Consistency is one of the most important principles in business writing.
As I said in another blog, not Ralph Waldo Emerson’s ‘foolish consistency … the hobgoblin of little minds’, but sensible, pragmatic consistency which avoids upsetting sticklers and distracting non-sticklers among your audience.
Consistency of structure (format) is essential to the impact and effectiveness of business writing; yet is often overlooked. You need to find a way to remind you what formatting elements to use for different types of content, delivering flawless consistency along the way.
Not to mention traditional elements of style, word choices, or problems of any description where you need help remembering the solution.
One of the best ways to achieve these things – and embed a consistent approach to style and formatting in all your business writing – is to develop an Individual Style Guide.
A message I try to hammer home to my students is the need for consistency in business writing.
Not ‘foolish consistency… the hobgoblin of little minds’ as Ralph Waldo Emerson had it, but sensible, pragmatic consistency which avoids annoying or disengaging your reader to the point where they ‘swipe left’ on your content.
This applies to layout as much as – or more than – any other aspect of business writing.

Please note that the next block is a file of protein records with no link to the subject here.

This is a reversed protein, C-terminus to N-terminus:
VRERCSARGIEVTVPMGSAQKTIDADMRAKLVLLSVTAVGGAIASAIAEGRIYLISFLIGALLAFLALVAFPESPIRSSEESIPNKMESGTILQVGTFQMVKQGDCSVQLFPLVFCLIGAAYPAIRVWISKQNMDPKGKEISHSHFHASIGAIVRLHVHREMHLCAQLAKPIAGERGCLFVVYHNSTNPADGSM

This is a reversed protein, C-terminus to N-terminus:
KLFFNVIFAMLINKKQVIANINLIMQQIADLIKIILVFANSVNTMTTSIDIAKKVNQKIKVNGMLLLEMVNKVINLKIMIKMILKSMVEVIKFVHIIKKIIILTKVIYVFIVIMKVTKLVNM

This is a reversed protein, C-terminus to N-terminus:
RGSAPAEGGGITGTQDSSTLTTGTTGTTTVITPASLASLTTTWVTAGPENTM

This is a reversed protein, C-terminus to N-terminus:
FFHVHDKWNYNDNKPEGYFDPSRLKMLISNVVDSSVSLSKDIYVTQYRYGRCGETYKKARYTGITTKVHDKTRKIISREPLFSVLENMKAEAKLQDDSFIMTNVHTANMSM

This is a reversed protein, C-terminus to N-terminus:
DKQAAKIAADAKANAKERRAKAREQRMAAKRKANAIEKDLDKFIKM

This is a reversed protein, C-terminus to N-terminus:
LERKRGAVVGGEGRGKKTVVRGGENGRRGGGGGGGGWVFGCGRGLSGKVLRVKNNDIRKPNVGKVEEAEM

One area where writers are often guilty of layout inconsistency is the punctuation of lists; across different lists in the same piece, or sometimes even within a single list.
This is the latest round-up in the series covering key announcements and developments in UK financial risk and regulation.
As usual I adopt a summarised and simplified approach to the main stories. Links to underlying source stories or documents are contained in individual articles in this blog.
Substantive guidance is now starting to emerge from the regulators on Brexit; in particular the need for some firms to apply for relevant authorisations to do business in the UK post-Brexit, irrespective of the likely implementation period and temporary permissions regime. See section 1 below.
A major regulatory announcement came in December from the Basel Committee: the final set of revisions to the Basel III capital rules. These included confirmation of the new capital floor, delays to the implementation timeline and other changes. See section 2 below.
*** Note: The articles in this blog do not constitute advice, but please contact Prism-Clarity for further information, including where to get the best advice. ***
Prism-Clarity provides high-quality professional writing, editorial and training services for financial sector and other clients